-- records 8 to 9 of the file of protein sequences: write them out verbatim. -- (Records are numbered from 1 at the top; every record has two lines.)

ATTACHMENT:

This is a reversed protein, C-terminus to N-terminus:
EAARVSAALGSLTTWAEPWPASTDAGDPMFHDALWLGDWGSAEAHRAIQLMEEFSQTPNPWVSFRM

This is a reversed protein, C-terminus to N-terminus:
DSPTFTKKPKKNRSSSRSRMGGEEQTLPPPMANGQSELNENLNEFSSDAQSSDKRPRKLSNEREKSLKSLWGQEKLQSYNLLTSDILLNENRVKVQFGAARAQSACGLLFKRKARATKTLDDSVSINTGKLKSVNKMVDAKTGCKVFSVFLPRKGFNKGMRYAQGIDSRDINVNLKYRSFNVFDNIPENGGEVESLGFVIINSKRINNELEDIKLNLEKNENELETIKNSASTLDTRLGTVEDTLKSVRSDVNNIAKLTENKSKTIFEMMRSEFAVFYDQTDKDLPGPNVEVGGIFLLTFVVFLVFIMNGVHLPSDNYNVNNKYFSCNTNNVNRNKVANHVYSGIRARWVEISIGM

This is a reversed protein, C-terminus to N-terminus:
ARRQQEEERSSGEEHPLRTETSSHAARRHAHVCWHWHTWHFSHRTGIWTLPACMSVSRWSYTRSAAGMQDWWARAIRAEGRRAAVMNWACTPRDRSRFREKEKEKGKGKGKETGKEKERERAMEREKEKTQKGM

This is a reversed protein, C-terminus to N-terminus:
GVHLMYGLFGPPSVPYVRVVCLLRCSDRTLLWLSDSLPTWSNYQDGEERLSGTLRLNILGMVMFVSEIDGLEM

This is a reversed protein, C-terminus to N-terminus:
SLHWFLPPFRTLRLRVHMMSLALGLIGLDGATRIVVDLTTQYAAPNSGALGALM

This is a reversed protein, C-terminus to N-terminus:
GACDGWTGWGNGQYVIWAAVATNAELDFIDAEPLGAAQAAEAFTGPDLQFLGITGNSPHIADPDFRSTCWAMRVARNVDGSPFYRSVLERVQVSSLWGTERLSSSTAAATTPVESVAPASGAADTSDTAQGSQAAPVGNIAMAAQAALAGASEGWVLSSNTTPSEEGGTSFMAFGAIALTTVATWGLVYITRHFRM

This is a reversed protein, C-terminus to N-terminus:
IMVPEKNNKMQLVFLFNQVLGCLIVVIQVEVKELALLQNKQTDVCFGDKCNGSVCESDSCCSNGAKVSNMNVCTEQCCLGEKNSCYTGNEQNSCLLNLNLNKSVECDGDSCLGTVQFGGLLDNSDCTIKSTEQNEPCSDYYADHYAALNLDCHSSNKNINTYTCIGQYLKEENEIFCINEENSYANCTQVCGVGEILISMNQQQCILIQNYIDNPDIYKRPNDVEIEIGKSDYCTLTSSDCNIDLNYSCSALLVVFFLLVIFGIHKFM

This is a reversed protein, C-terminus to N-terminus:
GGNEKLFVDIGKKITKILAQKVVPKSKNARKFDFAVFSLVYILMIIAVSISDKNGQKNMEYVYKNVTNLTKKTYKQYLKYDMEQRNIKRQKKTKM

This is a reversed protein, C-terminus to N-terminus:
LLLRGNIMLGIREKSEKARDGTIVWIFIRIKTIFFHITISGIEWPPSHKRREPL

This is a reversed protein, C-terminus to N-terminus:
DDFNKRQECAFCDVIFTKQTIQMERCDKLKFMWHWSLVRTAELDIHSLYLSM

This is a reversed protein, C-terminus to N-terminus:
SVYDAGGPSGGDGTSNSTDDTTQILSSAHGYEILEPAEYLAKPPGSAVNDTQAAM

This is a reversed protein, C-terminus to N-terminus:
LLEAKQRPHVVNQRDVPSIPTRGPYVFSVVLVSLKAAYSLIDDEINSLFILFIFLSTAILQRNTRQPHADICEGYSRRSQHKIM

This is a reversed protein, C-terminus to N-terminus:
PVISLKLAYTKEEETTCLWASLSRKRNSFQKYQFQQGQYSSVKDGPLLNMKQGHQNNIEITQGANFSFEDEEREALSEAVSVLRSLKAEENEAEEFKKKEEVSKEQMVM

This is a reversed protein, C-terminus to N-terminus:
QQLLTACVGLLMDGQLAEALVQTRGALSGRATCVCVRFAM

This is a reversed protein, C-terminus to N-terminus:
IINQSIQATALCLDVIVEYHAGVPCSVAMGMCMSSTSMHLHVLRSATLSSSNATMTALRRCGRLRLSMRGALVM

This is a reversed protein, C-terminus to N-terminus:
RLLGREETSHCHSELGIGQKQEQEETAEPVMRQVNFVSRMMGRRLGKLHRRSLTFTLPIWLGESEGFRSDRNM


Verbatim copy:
This is a reversed protein, C-terminus to N-terminus:
GGNEKLFVDIGKKITKILAQKVVPKSKNARKFDFAVFSLVYILMIIAVSISDKNGQKNMEYVYKNVTNLTKKTYKQYLKYDMEQRNIKRQKKTKM

This is a reversed protein, C-terminus to N-terminus:
LLLRGNIMLGIREKSEKARDGTIVWIFIRIKTIFFHITISGIEWPPSHKRREPL